Under a 2003 state law cited in the bond act, researchers are authorized to derive human embryos from the somatic cell nuclear transplantation method, or SCNT, which is the same process used to clone Dolly the Sheep. So the act authorizes research to perfect the SCNT cloning technique to produce embryos, then fetuses.

Many legal experts have pointed out that this raises serious moral, legal and even constitutional issues. A law prohibiting the survival of cloned humans past a certain point — in effect, legally mandating an abortion before that point can be reached — may violate federal and state constitutional law.

A simple comparison of the definitions of human cloning contained in last year’s Proposition No. 2 in Missouri and federal bills sponsored by lawmakers who admittedly support embryo cloning include specific language to ban the implantation of a cloned human embryo "into the uterus of a woman or the functional equivalent of a uterus." Many also ban any experimentation on the human embryo after 14 days.

In contrast, the New Jersey proposal does not ban the implantation of a cloned human embryo but instead allows it "so as to produce a human fetus." From a biological standpoint, an embryo can’t become a fetus unless it is implanted. By all accounts, New Jersey’s law is extreme and will allow researchers to clone and kill human beings through the fetal stage with our tax dollars.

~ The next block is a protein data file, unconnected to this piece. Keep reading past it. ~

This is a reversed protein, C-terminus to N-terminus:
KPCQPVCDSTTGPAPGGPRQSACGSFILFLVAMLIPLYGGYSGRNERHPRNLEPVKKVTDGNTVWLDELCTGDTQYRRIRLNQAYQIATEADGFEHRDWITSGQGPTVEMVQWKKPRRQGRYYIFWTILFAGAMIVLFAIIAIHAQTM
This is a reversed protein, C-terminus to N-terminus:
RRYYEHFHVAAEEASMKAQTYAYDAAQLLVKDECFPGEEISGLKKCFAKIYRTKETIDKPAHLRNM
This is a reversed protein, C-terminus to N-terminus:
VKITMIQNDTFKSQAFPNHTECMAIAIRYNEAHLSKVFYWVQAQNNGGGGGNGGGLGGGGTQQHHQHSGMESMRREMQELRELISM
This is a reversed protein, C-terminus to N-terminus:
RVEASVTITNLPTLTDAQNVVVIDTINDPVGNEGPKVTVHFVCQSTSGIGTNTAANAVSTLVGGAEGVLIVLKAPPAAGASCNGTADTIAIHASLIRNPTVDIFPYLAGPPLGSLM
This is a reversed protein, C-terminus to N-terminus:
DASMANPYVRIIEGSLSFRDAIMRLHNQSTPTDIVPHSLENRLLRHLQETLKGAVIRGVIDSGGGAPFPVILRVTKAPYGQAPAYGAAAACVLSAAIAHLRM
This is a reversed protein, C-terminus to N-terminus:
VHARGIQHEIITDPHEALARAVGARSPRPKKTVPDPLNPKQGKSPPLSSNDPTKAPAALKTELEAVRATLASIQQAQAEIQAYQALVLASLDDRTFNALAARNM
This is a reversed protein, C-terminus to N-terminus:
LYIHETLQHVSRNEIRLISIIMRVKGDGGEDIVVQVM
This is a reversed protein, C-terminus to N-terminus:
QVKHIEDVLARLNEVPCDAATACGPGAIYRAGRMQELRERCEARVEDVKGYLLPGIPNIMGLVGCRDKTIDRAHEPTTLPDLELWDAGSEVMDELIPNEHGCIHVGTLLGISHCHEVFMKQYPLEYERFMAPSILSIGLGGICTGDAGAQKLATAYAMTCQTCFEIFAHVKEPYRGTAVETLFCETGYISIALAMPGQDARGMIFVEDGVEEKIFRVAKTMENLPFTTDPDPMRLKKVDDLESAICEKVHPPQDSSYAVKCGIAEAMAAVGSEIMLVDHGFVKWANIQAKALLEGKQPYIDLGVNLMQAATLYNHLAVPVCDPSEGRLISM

Despite all the hype surrounding embryonic stem cell research, it has not cured a single human being. After 25 years of research using embryonic stem cells in animal models, researchers have yet to develop a successful treatment in mice for any disease that could be used as a model to undertake the first steps for a clinical trial with human patients. Embryonic stem cells cause rejection by the patient’s immune system and the formation of dangerous cancerous tumors.

It is important to recognize that private investors have not invested in the research. Why then should the taxpayers bear the burden for something that even Wall Street and drug companies are not willing to invest in?

The truth is that Public Question No. 2 is not about cures. It’s a major stealth campaign to fool the voters so the party in power can reward their biotechology and research friends with our tax dollars. And they will stop at nothing to accomplish their goal, even if means shamelessly exploiting the sick and infirm with empty promises of miracle cures and conjuring up bogus studies that make unrealistic predictions about economic gain.

When vital information is withheld so as to skew voters in one direction, as in the case of Public Question No. 2, it corrupts the voting process and breaches the voter’s trust. New Jersey already has the highest property taxes in the nation and is the fourth most indebted state. Before voting on this question, every taxpayer should look at his or her property tax bill, calculate how much they paid in sales tax last year, and then ask whether they really want to pay more in taxes than they are already paying for this corporate welfare loan-to-clone scheme.